High quality care essentially describes care which achieves good outcomes for patients through the provision of evidence based healthcare delivery (clinical effectiveness), which minimises harm (patient safety) and which provides the patient with a positive, personal experience of care (patient experience).
The College promotes quality and safety in all aspects of ophthalmology and produces many standards and guidelines to support this as well as the following clinical governance guides.
- Retinal vein occlusions post COVID vaccination (May 2021) – The College had considered the recent reports of an increased incidence of Central Venous Sinus Thrombosis (CVST) in the UK and anecdotal cases of retinal vein occlusion (RVO) in the immediate period (28 days) subsequent to COVID vaccination.
- Boron additives in Chloramphenicol drops safety alert (April 2021) – In response to an Annex to the European Commission guideline on ‘Excipients in the labelling and package leaflet of medicinal products for human use’ (Reference: EMA/CHMP/302620/2017), manufacturers have updated product information to include specific warnings possible effects of boron-containing excipients on fertility.
- Cataract related CFTER for cystic fibrosis – Advice for clinicians. At this time, based on the data received, there is no evidence to support a recommendation for wholesale adoption of a hospital eye service screening programme for cataracts in children who are prescribed CFTR modifiers containing Ivacaftor.
- Lucentis® 10 mg/ml pre-filled syringe – plunger on syringe too stiff – Direct Healthcare Professional Communication (DHPC) Lucentis® (ranibizumab) 10 mg/ml pre-filled syringe – Updated November 2019
- Shortages of Mitomycin C – It is unclear how serious this is in terms of length of the shortage and existing supplies held by departments. Please see the MHRA Central Alert System for more information. We will update Members if we received further information.
- Allergan’s Xen 45 glaucoma surgical drainage device – Allergan has contacted the RCOphth to provide a follow up regarding the hold on XEN 45. Allergan has reached out to regulatory agencies, and is working to initiate a voluntary recall of affected lots of XEN 45.
- Particulate matter in syringes for intravitreal injections – July 2019
The College has been approached by a unit concerned about particulate matter discovered in syringes for intravitreal injections.
- Zeiss Lucia 611P intraocular lens safety alert – April 2019
The College has been made aware of two ophthalmic units with a run of a small number of cases of fibrin membrane deposition in association with the Zeiss Lucia 611P intraocular lens.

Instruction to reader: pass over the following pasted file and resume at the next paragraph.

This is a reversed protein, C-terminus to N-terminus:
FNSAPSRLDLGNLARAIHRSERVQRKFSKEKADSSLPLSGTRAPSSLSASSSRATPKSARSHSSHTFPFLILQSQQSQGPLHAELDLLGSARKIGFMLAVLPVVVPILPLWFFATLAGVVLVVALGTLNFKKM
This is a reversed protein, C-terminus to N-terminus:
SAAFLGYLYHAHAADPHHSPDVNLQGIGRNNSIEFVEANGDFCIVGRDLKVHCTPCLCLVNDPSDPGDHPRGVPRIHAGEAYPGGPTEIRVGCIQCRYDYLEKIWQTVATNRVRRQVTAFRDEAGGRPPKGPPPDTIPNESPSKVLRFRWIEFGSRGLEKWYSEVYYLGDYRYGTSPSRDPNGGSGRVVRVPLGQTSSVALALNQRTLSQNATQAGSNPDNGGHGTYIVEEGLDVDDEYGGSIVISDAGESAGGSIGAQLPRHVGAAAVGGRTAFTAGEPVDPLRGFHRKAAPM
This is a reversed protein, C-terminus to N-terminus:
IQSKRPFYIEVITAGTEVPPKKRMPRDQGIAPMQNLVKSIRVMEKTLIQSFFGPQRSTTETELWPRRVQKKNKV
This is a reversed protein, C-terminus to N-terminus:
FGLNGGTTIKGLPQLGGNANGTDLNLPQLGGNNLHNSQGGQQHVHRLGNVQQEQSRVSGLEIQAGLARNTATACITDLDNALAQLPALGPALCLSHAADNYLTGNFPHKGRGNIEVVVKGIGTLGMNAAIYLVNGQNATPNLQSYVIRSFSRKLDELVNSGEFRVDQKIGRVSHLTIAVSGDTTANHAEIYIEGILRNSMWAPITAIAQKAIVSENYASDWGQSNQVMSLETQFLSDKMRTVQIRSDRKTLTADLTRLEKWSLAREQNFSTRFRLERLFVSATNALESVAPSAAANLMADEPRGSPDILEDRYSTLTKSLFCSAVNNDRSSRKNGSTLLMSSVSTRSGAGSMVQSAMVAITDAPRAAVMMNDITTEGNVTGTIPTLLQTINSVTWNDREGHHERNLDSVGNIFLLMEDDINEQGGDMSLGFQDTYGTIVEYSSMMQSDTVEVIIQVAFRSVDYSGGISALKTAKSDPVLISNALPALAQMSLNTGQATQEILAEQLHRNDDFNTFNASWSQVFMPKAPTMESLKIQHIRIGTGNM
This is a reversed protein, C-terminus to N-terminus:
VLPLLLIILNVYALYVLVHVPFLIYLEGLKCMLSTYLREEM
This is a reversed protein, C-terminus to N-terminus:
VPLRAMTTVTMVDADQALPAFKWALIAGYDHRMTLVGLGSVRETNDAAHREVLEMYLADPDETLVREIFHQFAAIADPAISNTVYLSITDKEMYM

- Do not use apraclonidine in infants below six months of age – February 2019
The College has recently received a report from NHS Improvement of a severe adverse reaction in a six month old child with anisocoria who had been administered apraclonidine 1% to help exclude Horner syndrome.
- Do not use nitrous oxide when there is gas in an operated eye – December 2018
The patient safety team at NHS Improvement has reported an incident involving a patient who had undergone retinal detachment repair and had a gas bubble in their eye while the anaesthetist did not seem to be aware that the use of nitrous oxide was contraindicated.
- Ozurdex recall alert – October 2018
Allergan Pharmaceuticals Ireland is recalling numerous batches of Ozurdex due to the possibility that a single loose silicone particle of approximately 300 microns in diameter may become detached from the needle sleeve during administration of the implant and may be delivered into the eye along with the implant.
- Detachment of cannulas during ophthalmic surgery – April 2018
The NHS Improvement national patient safety team have informed the College of the continued trend of incidents involving issues with detachment of cannulas during ophthalmic surgery (cannula-associated ocular injury, COI).
- Intracameral cefuroxime – May 2018
The College recommends that for those using a non licensed product, users should check the SmPCs and avoid use of any product which specifically cautions against intraocular use.
- Diabetic control and safe cataract surgery – May 2018
The College has received queries from members to clarify whether there is a specific cut off for glycaemic control, either measured via HbA1C or a blood glucose level on the day, beyond which it is unsafe to proceed with cataract surgery.